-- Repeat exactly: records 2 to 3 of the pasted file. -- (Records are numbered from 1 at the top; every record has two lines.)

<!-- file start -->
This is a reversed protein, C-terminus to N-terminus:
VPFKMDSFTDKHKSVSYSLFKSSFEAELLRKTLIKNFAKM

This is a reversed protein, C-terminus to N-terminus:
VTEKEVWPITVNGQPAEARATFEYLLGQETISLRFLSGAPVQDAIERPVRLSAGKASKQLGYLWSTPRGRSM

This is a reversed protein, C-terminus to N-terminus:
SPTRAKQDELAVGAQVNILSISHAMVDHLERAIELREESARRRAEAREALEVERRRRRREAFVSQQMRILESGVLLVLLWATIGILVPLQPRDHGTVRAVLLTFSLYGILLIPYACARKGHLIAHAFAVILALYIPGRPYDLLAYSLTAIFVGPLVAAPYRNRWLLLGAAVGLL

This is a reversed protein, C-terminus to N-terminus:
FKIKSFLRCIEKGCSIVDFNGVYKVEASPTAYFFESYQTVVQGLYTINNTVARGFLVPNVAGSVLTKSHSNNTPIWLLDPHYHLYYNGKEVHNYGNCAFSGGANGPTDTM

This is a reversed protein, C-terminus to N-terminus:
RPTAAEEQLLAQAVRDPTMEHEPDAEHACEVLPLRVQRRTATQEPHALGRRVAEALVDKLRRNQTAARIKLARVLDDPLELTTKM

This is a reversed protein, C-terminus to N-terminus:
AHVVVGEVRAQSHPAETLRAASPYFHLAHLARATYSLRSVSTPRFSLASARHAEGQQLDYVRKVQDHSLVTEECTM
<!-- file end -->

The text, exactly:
This is a reversed protein, C-terminus to N-terminus:
VTEKEVWPITVNGQPAEARATFEYLLGQETISLRFLSGAPVQDAIERPVRLSAGKASKQLGYLWSTPRGRSM

This is a reversed protein, C-terminus to N-terminus:
SPTRAKQDELAVGAQVNILSISHAMVDHLERAIELREESARRRAEAREALEVERRRRRREAFVSQQMRILESGVLLVLLWATIGILVPLQPRDHGTVRAVLLTFSLYGILLIPYACARKGHLIAHAFAVILALYIPGRPYDLLAYSLTAIFVGPLVAAPYRNRWLLLGAAVGLL